simple Java O(KlogK) solution with explanation


  • 109
    B

    Basic idea: Use min_heap to keep track on next minimum pair sum, and we only need to maintain K possible candidates in the data structure.

    Some observations: For every numbers in nums1, its best partner(yields min sum) always strats from nums2[0] since arrays are all sorted; And for a specific number in nums1, its next candidate sould be [this specific number] + nums2[current_associated_index + 1], unless out of boundary;)

    Here is a simple example demonstrate how this algorithm works.

    image

    The run time complexity is O(kLogk) since que.size <= k and we do at most k loop.

    public class Solution {
        public List<int[]> kSmallestPairs(int[] nums1, int[] nums2, int k) {
            PriorityQueue<int[]> que = new PriorityQueue<>((a,b)->a[0]+a[1]-b[0]-b[1]);
            List<int[]> res = new ArrayList<>();
            if(nums1.length==0 || nums2.length==0 || k==0) return res;
            for(int i=0; i<nums1.length && i<k; i++) que.offer(new int[]{nums1[i], nums2[0], 0});
            while(k-- > 0 && !que.isEmpty()){
                int[] cur = que.poll();
                res.add(new int[]{cur[0], cur[1]});
                if(cur[2] == nums2.length-1) continue;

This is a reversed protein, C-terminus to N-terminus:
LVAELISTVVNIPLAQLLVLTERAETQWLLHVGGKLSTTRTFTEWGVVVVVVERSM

que.offer(new int[]{cur[0],nums2[cur[2]+1], cur[2]+1});
            }
            return res;
        }
    }
    

  • 0
    S

    @bbccyy1 best solution, so far. So easy to understand. Thanks!


  • 1
    G

    what is the name of this type of code "((a,b)->a[0]+a[1]-b[0]-b[1])". I am trying to learn this. It looks like a definition of comparator.


  • 6

  • 1
    C

    I believe the time complexity is not kLogK, but an amortized k*klogK solution. The best case would be klogk + (k-1)log(k-1) + (k-2)log(k-2) + ... + 1(In every iteration, the queue size only polls but not offer), the worst case is k*klogk.


  • 0
    I

    @chs5003 yep, it should be K*KlogK, because the loop iterates k times, and each time is KlogK


  • 1
    B

    @infini In JAVA, PriorityQueue is implemented as a min_heap through which one can achieve logN time to extract min and insert an element. It's actually a tree structure. More information about min heap.


  • 0
    C

    @bbccyy1 Okay, that makes sense.


  • 0
    I

    @bbccyy1 Totally true. Thanks for your reply!


  • 1

    Thx for sharing. If permuting them all in a matrix, you will find the problem is select kth smallest from num1.length sorted arrays. You can shorten your explanation. :-)


  • 0
    O

    Thanks for sharing. This is my C++ version.

    class Solution {
    private:
        struct Compare {
            bool operator()(tuple<int, int, int>& t1, tuple<int, int, int>& t2) {
                return ((get<0>(t1) + get<1>(t1)) > (get<0>(t2) + get<1>(t2)));
            }
        };
    
    public:
        vector<pair<int, int>> kSmallestPairs(vector<int>& nums1, vector<int>& nums2, int k) {
    
            vector<pair<int, int>> ans;
            
            if(nums1.size() == 0 || nums2.size() == 0 || k == 0) return ans;